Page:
Now, tell me if this sounds a little bit like you: You know that you need to go to bed early or you need some sleep. And yet it gets to 10:30 at night and the house is really quiet and you think, “Oh, I've got a really busy day tomorrow. Let me just get one more email done, let me just finish that report.” And then. before you know it, it's midnight. And then you’re really tired and think, “Oh, I really need some wind down time.” So you grab your phone, you turn on Netflix, and suddenly it's one in the morning and “poof”, another hour has gone by. Does that sound familiar at all? 

Or how about the: “I need to move my body, I'm going to go for a walk.” “Oh, but this meeting's come up, oh.” “But if I go for a walk now, then I'm not going to have time to do this, and I'm going to let somebody down. Or I know I'll go after work, but then a kid needs you, and you really need to help with homework. and life just keeps getting in the way. And yet, when you think about a colleague who comes to you, who's on the verge of burnout, you say, “Be kind to yourself. Just move your body, get to bed early, don't worry about that email, it can wait till tomorrow.”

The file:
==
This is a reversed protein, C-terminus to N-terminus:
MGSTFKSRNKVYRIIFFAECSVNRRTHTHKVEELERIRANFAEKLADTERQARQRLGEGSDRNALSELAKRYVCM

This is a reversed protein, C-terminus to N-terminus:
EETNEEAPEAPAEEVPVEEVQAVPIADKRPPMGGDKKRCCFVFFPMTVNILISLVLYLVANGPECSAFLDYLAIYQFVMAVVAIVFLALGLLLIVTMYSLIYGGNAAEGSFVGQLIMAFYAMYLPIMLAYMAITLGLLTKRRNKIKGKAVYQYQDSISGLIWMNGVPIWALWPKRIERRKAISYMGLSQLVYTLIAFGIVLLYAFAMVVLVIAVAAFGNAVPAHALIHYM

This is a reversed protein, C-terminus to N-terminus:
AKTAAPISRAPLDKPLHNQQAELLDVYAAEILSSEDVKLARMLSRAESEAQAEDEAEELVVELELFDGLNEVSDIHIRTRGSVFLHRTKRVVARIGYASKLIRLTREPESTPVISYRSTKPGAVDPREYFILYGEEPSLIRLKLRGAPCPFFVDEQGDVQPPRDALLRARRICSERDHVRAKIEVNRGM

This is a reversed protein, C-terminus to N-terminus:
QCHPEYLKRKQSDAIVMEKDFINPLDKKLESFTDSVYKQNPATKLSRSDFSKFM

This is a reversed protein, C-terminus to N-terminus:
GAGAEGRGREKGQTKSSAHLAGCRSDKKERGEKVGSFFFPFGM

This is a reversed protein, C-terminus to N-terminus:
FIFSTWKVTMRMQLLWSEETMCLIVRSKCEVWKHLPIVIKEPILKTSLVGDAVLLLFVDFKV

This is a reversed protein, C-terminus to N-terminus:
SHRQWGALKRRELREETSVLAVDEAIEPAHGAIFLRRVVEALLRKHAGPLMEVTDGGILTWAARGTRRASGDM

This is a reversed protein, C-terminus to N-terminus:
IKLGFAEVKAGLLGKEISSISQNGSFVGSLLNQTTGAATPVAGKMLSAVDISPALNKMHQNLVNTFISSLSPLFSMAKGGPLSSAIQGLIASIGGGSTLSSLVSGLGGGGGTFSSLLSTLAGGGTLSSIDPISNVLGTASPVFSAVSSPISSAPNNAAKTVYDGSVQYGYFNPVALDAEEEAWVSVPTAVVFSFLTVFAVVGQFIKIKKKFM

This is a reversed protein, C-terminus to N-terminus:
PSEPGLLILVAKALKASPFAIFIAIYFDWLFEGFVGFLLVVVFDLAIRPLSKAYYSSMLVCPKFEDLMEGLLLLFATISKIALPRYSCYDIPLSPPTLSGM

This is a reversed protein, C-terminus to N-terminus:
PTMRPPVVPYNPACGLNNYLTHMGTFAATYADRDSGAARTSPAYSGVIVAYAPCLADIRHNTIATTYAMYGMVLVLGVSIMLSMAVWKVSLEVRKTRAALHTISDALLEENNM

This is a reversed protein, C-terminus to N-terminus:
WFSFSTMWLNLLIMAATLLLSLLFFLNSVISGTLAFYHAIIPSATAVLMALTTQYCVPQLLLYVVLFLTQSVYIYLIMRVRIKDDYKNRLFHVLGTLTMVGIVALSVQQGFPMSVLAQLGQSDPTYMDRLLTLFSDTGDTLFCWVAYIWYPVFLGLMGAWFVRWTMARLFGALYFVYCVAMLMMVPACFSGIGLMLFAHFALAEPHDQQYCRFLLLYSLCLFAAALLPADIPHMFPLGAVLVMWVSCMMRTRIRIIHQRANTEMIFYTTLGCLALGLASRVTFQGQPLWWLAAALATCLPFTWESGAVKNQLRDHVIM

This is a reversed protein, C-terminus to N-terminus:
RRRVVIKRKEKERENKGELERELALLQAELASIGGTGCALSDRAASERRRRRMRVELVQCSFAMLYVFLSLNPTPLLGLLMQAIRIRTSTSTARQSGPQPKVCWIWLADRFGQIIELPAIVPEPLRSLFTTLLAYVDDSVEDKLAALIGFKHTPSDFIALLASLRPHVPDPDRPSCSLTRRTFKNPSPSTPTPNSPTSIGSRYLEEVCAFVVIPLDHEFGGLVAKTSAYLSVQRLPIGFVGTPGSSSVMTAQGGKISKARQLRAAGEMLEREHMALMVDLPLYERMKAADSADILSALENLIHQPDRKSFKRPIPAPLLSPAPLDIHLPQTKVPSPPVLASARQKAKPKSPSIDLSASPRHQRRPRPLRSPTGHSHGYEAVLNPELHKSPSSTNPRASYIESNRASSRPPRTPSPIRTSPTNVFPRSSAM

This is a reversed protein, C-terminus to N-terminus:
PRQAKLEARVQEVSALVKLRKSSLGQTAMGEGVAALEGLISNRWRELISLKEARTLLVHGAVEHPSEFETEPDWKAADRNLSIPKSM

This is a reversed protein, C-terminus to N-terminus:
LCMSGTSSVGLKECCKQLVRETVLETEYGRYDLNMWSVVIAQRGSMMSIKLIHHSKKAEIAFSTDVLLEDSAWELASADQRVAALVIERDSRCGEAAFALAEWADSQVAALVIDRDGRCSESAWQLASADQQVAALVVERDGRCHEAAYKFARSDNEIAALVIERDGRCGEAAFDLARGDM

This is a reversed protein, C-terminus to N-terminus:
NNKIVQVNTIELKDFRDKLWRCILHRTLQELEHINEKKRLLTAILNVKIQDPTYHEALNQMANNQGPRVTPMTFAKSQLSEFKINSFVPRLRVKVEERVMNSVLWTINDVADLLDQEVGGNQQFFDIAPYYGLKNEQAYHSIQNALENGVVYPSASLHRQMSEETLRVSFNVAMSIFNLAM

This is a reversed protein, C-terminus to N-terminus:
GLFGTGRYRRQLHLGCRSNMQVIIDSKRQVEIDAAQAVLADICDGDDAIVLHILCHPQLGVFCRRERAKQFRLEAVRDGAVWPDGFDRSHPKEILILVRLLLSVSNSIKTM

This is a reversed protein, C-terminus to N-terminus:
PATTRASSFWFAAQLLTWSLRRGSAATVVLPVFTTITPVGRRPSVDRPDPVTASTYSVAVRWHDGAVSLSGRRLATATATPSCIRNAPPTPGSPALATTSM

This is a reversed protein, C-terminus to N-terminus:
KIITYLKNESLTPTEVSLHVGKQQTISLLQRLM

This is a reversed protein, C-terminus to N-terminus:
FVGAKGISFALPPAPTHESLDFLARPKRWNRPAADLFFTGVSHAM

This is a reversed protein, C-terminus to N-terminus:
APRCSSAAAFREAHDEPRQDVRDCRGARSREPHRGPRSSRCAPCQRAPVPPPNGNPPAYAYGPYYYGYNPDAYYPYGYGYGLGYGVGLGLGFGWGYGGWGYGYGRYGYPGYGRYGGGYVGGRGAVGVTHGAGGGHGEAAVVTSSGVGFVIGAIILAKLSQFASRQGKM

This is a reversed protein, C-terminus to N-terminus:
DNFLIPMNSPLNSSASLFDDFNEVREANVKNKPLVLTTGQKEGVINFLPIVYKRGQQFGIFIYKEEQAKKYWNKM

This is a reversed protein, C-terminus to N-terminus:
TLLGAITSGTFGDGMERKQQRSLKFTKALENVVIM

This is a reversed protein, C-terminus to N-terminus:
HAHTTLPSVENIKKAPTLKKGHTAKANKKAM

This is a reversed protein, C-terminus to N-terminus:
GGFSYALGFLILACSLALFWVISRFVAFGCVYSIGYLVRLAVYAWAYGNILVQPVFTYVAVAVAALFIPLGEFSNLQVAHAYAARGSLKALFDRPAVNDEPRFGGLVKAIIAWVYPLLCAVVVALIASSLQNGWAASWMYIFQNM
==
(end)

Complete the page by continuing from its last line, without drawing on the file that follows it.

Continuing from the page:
Does this sound familiar at all? Are you finding that you're dishing out all the advice that you know you need to take for yourself? And yet, you're the one up at midnight, binging Netflix, or stuck on your phone or procrastinating, and you are not doing the things that you know are going to make a difference to how you feel. Whether it's exercise, whether it's meditation, whether it's eating well. Stop the procrastinating, actually be present with the family, do something for yourself, stop beating yourself up. 

What tends to make this even worse, is when you can see what you're doing, you beat yourself up even more because you know you're doing it! And so you get stuck in this loop of frustration and guilt and shame. And I should be doing this, and I'm not, and you “should” yourself all the time. When you “should” yourself, you are really inflicting guilt and shame onto your own body. And guilt and shame, are two of the heaviest and most burdensome emotions to carry, and they're one of the big reasons why women who come to me as so exhausted. It’s because they are beating themselves up and just constantly adding more and more shame and guilt to their backpack.